Then the importance of credibility - Ethos. One translations is 'divine word incarnate'. The point being that the source of the information that is being used to position the solution, must be believed to be true.
Finally we get around to the logic - Logos. People use logic to post justify what they have already decided to do.
In a socially connected world, these three mainstays of influence remain paramount.
It's a Numbers Game
It doesn't matter how inept you are, if you make enough attempts you will earn some success! Consider Eddy the Eagle.
I am reminded of an old story from the days when salespeople used to literally bang on doors. A group of newly recruited green insurance salespeople were instructed to bang on doors all day and if the door was opened they had to say, "You don't want any life insurance today do you?".
On average, every 70th door, someone said, "yes we do, come in".
To give a modern example, why is it that decades after the email revolution, people are still sending unsolicited sales messages? The answer has to be that it works often enough to be worthwhile!
Certainly there is much that salespeople can do to improve the odds providing that it doesn't lead to too few attempts.
Very few salespeople actually enjoy prospecting - contacting potential sales prospects and trying to engage them in a business conversation. It is all too easy for the preparation to become an excuse for not making the necessary attempts.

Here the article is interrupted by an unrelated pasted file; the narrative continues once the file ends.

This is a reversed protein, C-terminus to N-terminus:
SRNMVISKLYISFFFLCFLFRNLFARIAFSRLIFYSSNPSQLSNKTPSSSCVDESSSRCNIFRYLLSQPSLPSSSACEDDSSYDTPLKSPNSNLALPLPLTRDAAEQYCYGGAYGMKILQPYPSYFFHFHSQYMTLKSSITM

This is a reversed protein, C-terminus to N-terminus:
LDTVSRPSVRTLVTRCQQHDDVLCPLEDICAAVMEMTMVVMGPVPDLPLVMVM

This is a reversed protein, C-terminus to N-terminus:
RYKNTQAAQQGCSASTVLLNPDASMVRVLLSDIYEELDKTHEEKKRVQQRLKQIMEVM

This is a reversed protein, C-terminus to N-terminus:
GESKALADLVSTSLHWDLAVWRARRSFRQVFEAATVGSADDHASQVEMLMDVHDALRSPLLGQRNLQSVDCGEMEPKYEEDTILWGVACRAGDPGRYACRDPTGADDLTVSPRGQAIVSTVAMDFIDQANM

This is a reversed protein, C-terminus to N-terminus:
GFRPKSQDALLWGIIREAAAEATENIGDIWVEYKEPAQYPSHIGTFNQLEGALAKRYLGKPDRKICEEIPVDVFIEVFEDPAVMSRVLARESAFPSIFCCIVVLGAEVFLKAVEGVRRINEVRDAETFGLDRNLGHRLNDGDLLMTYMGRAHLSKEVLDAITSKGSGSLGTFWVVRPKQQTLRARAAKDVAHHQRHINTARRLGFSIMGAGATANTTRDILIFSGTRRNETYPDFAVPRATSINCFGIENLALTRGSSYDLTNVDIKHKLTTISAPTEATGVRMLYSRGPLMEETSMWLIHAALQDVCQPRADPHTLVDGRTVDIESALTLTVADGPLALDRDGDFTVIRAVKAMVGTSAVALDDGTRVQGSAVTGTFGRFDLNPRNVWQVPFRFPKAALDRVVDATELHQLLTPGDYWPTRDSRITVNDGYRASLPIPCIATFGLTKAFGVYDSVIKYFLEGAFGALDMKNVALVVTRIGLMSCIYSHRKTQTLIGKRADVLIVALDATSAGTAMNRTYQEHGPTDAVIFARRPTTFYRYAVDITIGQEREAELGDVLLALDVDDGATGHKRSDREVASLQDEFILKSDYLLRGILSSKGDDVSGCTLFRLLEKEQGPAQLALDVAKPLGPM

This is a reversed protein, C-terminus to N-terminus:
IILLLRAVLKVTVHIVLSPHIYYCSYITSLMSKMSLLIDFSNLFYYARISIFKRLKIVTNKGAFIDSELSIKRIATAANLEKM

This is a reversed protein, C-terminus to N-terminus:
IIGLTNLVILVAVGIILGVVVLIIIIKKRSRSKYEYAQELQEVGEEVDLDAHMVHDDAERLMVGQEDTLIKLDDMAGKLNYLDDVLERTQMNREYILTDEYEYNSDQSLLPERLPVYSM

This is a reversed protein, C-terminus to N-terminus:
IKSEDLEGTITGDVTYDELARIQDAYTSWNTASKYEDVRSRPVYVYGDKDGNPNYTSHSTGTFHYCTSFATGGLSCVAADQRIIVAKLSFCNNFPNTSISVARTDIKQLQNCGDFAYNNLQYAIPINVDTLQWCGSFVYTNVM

As Tom Peters put it, "fail forward faster". If you need more success, you will have to tolerate more failures.
With today's extended networks and potential reach, sales principles like this are more relevant now than ever.
You Have Two Ears and One Mouth
To conclude the adage, "You have two ears and one mouth, use them in that proportion".
Just as almost all drivers think their driving skills are better than average, all salespeople think that their questioning and listening skills are better than average. This cannot be true. It may seem basic to work on ones questioning and listening skills yet mastering the basics is the route to excellence. Ask any sports coach.
So many interactions take place on-line these days that one might be forgiven for thinking that old fashioned listening is not as important as it used to be. If anything, it presents the greater challenge of having to listen, demonstrate understanding, and communicate empathy via 140 characters.